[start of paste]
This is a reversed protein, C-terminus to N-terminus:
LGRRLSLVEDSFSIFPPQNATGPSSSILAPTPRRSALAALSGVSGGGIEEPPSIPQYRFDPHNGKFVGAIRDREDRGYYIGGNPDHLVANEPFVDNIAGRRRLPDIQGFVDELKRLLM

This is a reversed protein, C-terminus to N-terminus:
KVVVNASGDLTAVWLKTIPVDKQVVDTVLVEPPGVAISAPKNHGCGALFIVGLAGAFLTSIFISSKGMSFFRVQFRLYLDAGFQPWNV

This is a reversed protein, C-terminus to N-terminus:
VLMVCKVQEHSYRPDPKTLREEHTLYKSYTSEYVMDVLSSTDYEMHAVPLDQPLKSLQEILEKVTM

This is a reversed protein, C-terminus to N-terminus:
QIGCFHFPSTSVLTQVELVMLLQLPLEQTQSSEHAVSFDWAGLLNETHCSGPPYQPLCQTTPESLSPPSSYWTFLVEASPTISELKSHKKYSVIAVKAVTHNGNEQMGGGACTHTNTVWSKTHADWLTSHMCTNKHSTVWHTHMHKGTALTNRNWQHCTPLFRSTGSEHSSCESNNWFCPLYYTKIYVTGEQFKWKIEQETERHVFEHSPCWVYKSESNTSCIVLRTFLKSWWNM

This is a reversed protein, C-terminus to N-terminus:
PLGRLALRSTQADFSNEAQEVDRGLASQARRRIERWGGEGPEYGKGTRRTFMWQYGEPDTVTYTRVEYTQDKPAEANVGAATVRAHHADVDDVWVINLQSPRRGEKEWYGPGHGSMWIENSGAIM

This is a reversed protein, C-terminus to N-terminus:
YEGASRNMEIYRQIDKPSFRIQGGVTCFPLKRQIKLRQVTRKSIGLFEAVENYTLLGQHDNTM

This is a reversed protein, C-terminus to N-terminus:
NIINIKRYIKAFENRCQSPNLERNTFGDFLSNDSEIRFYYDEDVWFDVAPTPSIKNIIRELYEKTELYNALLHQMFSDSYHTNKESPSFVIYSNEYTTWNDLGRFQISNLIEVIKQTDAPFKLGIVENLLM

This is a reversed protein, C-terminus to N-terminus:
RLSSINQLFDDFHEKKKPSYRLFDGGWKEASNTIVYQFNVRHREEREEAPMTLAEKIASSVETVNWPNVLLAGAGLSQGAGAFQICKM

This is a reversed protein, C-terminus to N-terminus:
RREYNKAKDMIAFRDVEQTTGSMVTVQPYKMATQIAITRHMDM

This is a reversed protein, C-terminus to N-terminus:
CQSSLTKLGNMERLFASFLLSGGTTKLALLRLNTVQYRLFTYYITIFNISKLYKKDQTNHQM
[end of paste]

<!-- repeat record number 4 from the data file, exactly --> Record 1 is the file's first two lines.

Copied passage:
This is a reversed protein, C-terminus to N-terminus:
QIGCFHFPSTSVLTQVELVMLLQLPLEQTQSSEHAVSFDWAGLLNETHCSGPPYQPLCQTTPESLSPPSSYWTFLVEASPTISELKSHKKYSVIAVKAVTHNGNEQMGGGACTHTNTVWSKTHADWLTSHMCTNKHSTVWHTHMHKGTALTNRNWQHCTPLFRSTGSEHSSCESNNWFCPLYYTKIYVTGEQFKWKIEQETERHVFEHSPCWVYKSESNTSCIVLRTFLKSWWNM